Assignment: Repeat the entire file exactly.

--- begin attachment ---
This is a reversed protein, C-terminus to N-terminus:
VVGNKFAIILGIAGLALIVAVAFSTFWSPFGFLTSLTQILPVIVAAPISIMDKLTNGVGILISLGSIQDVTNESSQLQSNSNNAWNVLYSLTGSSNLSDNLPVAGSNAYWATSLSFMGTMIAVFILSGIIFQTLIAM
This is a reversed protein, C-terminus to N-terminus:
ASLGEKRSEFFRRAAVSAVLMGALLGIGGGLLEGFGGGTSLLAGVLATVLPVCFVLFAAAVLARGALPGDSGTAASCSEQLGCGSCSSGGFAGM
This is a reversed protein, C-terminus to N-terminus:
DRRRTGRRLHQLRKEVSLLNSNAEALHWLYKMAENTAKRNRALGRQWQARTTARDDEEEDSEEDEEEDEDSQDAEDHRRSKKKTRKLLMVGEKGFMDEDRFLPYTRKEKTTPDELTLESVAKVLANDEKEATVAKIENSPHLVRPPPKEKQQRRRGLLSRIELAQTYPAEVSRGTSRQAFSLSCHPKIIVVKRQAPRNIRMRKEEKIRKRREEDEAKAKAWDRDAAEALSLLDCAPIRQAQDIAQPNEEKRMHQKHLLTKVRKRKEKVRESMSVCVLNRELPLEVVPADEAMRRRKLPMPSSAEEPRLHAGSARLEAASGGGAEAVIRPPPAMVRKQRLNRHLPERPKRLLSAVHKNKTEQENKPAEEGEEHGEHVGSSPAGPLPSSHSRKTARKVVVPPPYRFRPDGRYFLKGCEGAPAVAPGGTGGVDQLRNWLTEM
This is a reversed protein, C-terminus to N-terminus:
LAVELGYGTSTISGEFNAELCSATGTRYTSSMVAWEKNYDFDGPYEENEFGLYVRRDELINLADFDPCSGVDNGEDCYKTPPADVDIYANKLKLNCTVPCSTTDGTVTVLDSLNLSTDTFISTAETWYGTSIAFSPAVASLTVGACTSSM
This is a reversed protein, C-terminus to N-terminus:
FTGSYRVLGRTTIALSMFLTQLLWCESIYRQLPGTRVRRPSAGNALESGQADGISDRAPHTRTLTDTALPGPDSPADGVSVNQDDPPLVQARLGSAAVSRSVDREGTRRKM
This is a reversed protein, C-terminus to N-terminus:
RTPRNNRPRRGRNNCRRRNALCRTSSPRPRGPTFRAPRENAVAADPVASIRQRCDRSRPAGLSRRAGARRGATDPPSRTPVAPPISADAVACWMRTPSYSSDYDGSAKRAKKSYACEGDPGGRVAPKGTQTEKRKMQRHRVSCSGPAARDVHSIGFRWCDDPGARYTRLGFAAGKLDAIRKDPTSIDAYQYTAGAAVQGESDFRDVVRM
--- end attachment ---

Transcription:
This is a reversed protein, C-terminus to N-terminus:
VVGNKFAIILGIAGLALIVAVAFSTFWSPFGFLTSLTQILPVIVAAPISIMDKLTNGVGILISLGSIQDVTNESSQLQSNSNNAWNVLYSLTGSSNLSDNLPVAGSNAYWATSLSFMGTMIAVFILSGIIFQTLIAM
This is a reversed protein, C-terminus to N-terminus:
ASLGEKRSEFFRRAAVSAVLMGALLGIGGGLLEGFGGGTSLLAGVLATVLPVCFVLFAAAVLARGALPGDSGTAASCSEQLGCGSCSSGGFAGM
This is a reversed protein, C-terminus to N-terminus:
DRRRTGRRLHQLRKEVSLLNSNAEALHWLYKMAENTAKRNRALGRQWQARTTARDDEEEDSEEDEEEDEDSQDAEDHRRSKKKTRKLLMVGEKGFMDEDRFLPYTRKEKTTPDELTLESVAKVLANDEKEATVAKIENSPHLVRPPPKEKQQRRRGLLSRIELAQTYPAEVSRGTSRQAFSLSCHPKIIVVKRQAPRNIRMRKEEKIRKRREEDEAKAKAWDRDAAEALSLLDCAPIRQAQDIAQPNEEKRMHQKHLLTKVRKRKEKVRESMSVCVLNRELPLEVVPADEAMRRRKLPMPSSAEEPRLHAGSARLEAASGGGAEAVIRPPPAMVRKQRLNRHLPERPKRLLSAVHKNKTEQENKPAEEGEEHGEHVGSSPAGPLPSSHSRKTARKVVVPPPYRFRPDGRYFLKGCEGAPAVAPGGTGGVDQLRNWLTEM
This is a reversed protein, C-terminus to N-terminus:
LAVELGYGTSTISGEFNAELCSATGTRYTSSMVAWEKNYDFDGPYEENEFGLYVRRDELINLADFDPCSGVDNGEDCYKTPPADVDIYANKLKLNCTVPCSTTDGTVTVLDSLNLSTDTFISTAETWYGTSIAFSPAVASLTVGACTSSM
This is a reversed protein, C-terminus to N-terminus:
FTGSYRVLGRTTIALSMFLTQLLWCESIYRQLPGTRVRRPSAGNALESGQADGISDRAPHTRTLTDTALPGPDSPADGVSVNQDDPPLVQARLGSAAVSRSVDREGTRRKM
This is a reversed protein, C-terminus to N-terminus:
RTPRNNRPRRGRNNCRRRNALCRTSSPRPRGPTFRAPRENAVAADPVASIRQRCDRSRPAGLSRRAGARRGATDPPSRTPVAPPISADAVACWMRTPSYSSDYDGSAKRAKKSYACEGDPGGRVAPKGTQTEKRKMQRHRVSCSGPAARDVHSIGFRWCDDPGARYTRLGFAAGKLDAIRKDPTSIDAYQYTAGAAVQGESDFRDVVRM